Since first entering the region in March 2018 for preparation, CTCE started digging the tunnel in June 2018, intending to make it a transport artery in China's northwestern region, Ma said.

Sunan, home to the Yugu ethnic group, comes under the administrative purview of Zhangye city, which was once called Ganzhou prefecture. It was one of the biggest international trading hubs on the ancient Silk Road.

Ma said as the average annual temperature covering the tunnel is-10 C, the frozen soil there is half a meter deep on average. The full completion of the project once again showed CTCE's enterprise spirit of endeavoring to overcome difficulties with hard work, and to dare to compete and never rest content.

The Dongshan Tunnel, a landmark project in China's northwest, is the first plateau tunnel for builders of 70-year-old CTCE, said Chen Taiheng, Party secretary of the project department.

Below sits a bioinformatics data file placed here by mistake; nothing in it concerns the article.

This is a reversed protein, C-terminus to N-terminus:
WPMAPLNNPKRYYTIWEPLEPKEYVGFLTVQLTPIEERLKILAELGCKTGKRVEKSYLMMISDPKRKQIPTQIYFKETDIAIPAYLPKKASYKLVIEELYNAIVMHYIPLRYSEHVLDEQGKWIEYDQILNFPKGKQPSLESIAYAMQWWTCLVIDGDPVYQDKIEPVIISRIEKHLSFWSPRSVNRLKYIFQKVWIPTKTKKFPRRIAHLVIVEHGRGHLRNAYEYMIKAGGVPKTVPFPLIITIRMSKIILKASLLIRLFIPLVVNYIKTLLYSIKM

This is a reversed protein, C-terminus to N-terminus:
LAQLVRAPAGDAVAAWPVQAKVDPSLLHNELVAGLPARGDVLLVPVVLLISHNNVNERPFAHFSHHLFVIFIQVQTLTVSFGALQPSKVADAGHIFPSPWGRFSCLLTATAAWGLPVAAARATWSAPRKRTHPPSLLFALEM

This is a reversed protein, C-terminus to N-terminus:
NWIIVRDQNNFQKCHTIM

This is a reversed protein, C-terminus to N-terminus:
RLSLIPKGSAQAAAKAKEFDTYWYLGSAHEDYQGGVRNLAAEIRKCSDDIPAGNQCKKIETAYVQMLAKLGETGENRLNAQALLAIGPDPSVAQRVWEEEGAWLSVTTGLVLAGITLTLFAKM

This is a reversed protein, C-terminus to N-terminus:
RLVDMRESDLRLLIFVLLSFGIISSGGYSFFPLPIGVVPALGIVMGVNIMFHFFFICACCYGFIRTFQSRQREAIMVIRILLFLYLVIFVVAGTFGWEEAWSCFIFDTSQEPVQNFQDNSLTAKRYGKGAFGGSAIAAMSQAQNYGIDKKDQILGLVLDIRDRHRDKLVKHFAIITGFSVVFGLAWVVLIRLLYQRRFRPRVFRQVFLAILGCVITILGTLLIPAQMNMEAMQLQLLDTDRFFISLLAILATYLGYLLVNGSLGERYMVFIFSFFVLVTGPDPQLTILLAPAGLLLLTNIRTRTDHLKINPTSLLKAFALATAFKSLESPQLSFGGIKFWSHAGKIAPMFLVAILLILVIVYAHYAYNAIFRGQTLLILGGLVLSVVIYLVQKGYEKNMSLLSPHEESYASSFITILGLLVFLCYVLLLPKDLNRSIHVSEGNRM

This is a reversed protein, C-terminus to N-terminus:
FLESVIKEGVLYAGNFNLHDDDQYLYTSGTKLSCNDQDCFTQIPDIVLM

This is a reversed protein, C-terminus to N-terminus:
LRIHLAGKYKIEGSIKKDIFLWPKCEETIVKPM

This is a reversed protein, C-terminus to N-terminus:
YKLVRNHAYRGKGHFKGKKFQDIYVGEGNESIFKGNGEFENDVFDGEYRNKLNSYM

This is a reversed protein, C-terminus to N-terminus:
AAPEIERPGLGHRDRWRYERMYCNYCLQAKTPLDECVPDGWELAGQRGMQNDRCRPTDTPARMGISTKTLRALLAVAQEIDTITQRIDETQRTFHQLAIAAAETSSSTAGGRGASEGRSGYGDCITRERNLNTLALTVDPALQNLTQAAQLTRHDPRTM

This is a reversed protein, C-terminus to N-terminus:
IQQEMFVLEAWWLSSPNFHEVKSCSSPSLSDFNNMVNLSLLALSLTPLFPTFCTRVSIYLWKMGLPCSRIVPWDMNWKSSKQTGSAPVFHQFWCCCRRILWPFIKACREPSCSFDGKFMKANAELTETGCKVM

Chen said when they first entered the work site, they had no running water, no electricity and no mobile communication for almost four months due to the high elevation, which also brought headaches, dizziness, nausea, vomiting and tinnitus to newcomers.

To ensure the health of builders, he said, CTCE hired a local doctor to conduct regular check-ups, treating them for any adverse reactions in a timely way.

Wang Yongtao, 32, a native of Fugou county in Henan province, conducts checks on building materials and equipment. He said within half a month of joining the project in June 2018, he overcame discomfort such as chest tightness and headaches, and became very satisfied with the work, the more so because of the realization that he is able to contribute to an important project.

Chen said he was pleased all the diligent and dedicated work finally bore fruit in what might appear as a no man's land. Besides 60-odd managerial staff, around 300 workers worked tirelessly to make the project a reality.

In addition to daily necessities, heating equipment and various cold-proof materials were provided by CTCE to the builders on site, creating a warm home for them in the harsh environment, Chen said.